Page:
Tuesday, 17 April 2012
Bord Gais to operate Irish Water - no up-front charge for water meter
Mr Hogan told the Cabinet that the current system was unsustainable and the new structure would create jobs, stop leaks and ensure compliance with public health standards.
He said work on installing the meters will begin in October, but said apartment blocks were a problem and would not be metered immediately.
Mr Hogan predicted that by the time billing commenced in 2014, up to 95% of households would be metered with the remainder being assessed for payment.
Households would not be asked to pay for meters with an upfront charge and the programme of metering and charges will only apply to households connected to a public water supply.
Mr Hogan said the programme was being financed by a loan from the National Pension Reserve Fund on commercial terms.
He said the average annual repayment approximated to around €40 per household per annum which would be levied as a standing charge in the same way as other utilities.
The Minister said meters would have to be replaced every seven years or so but the cost of that would be borne by Irish Water.
Mr Hogan told a press briefing that he was bringing clarity to the situation following confusion at the weekend over the scheme, saying he could not be responsible for what appeared in newspapers.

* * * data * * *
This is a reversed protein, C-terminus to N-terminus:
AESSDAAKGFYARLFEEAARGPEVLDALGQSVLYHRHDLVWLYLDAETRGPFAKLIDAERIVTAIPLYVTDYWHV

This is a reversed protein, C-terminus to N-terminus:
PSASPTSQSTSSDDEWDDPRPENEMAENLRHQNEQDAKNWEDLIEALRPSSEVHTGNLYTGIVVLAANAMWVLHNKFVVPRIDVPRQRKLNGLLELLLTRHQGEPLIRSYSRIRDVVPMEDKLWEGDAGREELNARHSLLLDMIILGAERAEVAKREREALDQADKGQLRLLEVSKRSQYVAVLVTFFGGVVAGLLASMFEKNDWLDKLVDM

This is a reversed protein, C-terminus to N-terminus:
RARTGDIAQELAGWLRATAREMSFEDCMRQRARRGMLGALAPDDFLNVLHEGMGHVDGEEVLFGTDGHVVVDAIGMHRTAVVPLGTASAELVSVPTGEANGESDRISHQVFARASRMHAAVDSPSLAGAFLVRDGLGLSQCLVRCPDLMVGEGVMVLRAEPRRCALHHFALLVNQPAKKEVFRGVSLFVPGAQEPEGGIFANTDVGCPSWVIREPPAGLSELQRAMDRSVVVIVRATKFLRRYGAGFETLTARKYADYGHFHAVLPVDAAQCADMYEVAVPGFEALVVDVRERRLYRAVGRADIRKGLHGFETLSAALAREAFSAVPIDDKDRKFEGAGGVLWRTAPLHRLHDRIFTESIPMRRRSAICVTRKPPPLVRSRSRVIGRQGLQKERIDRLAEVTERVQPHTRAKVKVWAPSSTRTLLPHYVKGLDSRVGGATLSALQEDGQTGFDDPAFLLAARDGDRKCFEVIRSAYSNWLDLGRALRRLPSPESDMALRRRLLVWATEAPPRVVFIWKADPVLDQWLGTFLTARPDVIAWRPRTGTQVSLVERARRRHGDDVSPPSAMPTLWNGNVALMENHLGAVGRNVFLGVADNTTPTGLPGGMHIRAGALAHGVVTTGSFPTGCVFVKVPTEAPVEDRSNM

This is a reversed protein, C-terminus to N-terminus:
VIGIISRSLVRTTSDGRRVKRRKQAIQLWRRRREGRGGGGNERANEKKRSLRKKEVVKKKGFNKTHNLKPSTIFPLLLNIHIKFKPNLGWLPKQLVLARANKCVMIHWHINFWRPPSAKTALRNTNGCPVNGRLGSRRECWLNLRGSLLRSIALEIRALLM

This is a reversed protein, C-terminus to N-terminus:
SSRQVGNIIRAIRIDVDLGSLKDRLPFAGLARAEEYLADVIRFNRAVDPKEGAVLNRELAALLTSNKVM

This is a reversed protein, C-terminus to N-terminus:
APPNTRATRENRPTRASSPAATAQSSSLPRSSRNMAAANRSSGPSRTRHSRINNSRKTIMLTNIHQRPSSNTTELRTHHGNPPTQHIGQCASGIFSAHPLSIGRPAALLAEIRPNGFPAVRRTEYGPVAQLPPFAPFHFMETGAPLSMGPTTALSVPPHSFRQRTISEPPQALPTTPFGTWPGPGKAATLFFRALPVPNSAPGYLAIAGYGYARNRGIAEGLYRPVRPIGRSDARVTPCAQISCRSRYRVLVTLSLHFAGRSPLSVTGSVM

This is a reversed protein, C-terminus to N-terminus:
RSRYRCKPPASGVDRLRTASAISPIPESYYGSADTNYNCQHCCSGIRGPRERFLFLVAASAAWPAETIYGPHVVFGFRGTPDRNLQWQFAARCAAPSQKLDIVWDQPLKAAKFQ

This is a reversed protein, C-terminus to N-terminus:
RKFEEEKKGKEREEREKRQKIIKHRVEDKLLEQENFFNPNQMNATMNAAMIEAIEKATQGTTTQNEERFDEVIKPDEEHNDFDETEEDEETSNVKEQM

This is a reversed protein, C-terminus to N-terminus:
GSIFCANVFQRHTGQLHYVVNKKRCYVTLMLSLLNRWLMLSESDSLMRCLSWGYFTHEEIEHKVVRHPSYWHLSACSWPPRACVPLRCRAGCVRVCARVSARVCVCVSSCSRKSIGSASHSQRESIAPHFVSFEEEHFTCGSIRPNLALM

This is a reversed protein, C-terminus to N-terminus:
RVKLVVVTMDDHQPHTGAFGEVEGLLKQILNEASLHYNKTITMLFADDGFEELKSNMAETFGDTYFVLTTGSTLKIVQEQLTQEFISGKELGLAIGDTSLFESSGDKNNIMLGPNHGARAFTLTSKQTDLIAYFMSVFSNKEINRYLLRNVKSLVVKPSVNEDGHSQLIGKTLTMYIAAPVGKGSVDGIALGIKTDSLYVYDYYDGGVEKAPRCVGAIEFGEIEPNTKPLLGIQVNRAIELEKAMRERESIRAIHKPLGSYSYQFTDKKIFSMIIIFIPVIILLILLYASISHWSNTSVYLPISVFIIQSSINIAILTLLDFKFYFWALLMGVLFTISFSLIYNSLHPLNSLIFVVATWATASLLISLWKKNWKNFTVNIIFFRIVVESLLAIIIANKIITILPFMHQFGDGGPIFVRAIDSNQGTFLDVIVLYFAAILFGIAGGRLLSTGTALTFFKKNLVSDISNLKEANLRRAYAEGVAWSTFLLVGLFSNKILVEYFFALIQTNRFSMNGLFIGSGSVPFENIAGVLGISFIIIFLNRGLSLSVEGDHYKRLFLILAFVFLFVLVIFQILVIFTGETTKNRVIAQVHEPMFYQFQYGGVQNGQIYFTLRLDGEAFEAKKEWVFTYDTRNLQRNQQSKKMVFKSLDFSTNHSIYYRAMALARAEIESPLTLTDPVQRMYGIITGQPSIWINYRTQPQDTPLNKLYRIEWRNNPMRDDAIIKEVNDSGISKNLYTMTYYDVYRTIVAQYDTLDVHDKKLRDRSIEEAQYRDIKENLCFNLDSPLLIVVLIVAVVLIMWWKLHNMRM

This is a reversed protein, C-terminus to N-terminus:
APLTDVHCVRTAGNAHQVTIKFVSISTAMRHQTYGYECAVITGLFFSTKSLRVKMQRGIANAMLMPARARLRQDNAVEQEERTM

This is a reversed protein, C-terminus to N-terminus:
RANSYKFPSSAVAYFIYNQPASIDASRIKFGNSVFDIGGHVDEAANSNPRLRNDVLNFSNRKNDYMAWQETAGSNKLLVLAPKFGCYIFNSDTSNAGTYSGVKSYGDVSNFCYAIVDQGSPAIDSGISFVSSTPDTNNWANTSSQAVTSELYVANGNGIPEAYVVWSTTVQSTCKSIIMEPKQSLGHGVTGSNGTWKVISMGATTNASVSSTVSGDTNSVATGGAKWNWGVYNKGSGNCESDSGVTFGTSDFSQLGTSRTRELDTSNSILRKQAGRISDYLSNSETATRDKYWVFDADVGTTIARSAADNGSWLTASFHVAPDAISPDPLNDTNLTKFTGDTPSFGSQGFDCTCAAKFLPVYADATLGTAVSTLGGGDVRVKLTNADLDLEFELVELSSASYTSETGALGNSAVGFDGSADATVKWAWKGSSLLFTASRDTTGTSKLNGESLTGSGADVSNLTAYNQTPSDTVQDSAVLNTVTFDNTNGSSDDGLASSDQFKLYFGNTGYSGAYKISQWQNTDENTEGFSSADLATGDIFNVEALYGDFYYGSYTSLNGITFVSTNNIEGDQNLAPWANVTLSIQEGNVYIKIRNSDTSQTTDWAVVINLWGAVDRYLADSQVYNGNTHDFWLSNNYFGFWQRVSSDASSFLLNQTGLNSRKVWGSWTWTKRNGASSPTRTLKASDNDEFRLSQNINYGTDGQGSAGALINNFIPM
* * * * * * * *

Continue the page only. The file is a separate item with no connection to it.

He said the decision to set up Irish Water was one of the biggest taken by any government since the establishment of the ESB.
Earlier, Tánaiste Eamon Gilmore has said "pricing arrangements" and proposals for the establishment of a company to administer water charges have yet to go before Government.
Speaking as he entered Government Buildings for today's Cabinet meeting, Mr Gilmore said in response to questions on payments for water meters, "proposals for pricing have not yet been worked out".
He said a number of stages had to be undertaken which included installing meters and agreeing a water allowance for each home and the charges that would apply thereafter.
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